Empathetically disagree without losing the argument

See each other's viewWe all have different worldviews — different understandings and interpretations of what’s happening. We view each other through the lens of our own experiences and lessons learned (rightly or wrongly) about relationships, God, people, motives, etc. 

The best way to win an argument that’s truly worth winning (it’s worth it because it will improve something other than our personal feelings or our sense of pride or our chances for victory) is by entering into the other person’s worldview. It’s called empathy.

To be empathetic, first we have to get in touch with our own hearts, where we truly care about our beloved, and then we reach out from there to our beloved’s heart.

To change an error in our beloved’s worldview, we cannot attack it as wrong. Instead, we need to ask questions to gain an understanding of why our sweetheart believes it’s a correct view.

We want our sweetheart to conclude, “Oh, I get it now! You’re right!” Right? To reach that point, an empathetic approach helps our sweetheart feel valued, safe, and understood, and this is what opens the door to new understandings. And guess what! We will gain new understandings, too.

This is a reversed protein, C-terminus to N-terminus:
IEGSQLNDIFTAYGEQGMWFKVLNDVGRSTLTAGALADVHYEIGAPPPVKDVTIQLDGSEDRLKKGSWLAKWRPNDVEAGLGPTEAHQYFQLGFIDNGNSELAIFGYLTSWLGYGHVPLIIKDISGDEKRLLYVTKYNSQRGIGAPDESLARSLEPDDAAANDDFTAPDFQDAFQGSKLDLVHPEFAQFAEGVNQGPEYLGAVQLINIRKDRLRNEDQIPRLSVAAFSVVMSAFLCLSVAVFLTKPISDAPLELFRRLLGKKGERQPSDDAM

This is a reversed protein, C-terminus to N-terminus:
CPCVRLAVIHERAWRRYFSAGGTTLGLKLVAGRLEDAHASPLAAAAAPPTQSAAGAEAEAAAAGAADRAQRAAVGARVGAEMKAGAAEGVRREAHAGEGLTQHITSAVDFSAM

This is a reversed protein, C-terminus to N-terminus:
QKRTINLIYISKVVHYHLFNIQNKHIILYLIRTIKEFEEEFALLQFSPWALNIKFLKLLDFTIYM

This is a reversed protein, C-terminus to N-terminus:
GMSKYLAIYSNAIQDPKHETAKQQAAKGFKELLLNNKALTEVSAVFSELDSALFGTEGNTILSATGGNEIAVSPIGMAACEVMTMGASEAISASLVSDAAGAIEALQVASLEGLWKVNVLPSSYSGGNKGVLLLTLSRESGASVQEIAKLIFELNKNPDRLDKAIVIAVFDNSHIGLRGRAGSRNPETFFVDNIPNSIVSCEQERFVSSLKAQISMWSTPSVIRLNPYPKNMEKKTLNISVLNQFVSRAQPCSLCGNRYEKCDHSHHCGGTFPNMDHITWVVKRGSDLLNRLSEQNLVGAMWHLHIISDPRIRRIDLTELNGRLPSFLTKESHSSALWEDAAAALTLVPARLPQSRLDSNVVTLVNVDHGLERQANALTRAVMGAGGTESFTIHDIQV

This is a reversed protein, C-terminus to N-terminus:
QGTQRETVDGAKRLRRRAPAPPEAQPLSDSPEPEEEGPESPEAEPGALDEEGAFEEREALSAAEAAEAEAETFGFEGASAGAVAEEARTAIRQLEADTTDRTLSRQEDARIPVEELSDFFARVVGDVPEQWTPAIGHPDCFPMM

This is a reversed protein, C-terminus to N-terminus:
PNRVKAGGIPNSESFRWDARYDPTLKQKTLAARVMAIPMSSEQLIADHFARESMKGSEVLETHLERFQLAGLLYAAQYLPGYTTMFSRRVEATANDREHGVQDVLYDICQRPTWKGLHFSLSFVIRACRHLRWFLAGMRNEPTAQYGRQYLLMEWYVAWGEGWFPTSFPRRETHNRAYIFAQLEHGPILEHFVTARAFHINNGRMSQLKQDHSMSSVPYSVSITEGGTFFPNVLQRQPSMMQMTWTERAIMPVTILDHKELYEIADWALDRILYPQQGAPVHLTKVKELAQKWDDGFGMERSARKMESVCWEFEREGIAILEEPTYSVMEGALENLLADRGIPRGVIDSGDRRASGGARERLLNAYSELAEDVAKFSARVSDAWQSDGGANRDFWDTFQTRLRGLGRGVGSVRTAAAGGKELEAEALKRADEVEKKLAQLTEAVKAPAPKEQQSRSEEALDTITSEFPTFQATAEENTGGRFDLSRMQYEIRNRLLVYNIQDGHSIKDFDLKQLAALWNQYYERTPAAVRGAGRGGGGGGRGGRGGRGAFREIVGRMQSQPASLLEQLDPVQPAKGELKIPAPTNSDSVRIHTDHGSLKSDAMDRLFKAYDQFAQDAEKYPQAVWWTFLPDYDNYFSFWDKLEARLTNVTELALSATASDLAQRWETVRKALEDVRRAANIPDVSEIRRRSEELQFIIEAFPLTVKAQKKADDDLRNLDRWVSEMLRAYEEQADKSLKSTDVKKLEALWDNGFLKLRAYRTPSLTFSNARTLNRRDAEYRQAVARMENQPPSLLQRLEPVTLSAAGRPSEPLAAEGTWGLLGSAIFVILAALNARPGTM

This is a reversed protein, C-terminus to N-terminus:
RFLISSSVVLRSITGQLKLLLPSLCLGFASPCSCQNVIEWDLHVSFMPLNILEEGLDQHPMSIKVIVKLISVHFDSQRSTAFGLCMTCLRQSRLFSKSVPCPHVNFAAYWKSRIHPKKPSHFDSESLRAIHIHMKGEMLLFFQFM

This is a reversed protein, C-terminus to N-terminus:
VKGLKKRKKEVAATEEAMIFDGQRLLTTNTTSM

This is what Jesus did when he became human. He was able to affect the worldviews of many of his listeners, because he knew what they were thinking and he understood why they thought it was valuable to protect their viewpoints. And then, being very empathetic, he took their sins upon himself so that their minds might become open to the kingdom of God.

In a love relationship, it’s not about winning an argument. It’s about caring. It’s about bringing the kingdom of God into every situation.

Reflection Questions:

  1. Thinking of a recent conflict, how is my worldview different than my beloved’s?
  2. What wrong understanding about me does my beloved have? Why does he/she believe it’s valuable to think this way?

Strengthen your relationship:
Name one thing that you see differently. Without trying to change each other’s minds about it (you can develop that conversation later), take turns explaining why you believe what you believe about it. While it’s your sweetheart’s turn, listen, ask questions for greater understanding, but do not advance your own point of view (not yet). Then pray together, asking the Holy Spirit, who knows all truth, to lead you to a truer understanding of the issues. If the disagreement runs deep, stop after the prayer and agree to spend time thinking about what the other said and why. 

❤ ❤ ❤ ❤ ❤ ❤ ❤ ❤
© 2016 by Terry Modica of Good News Ministries

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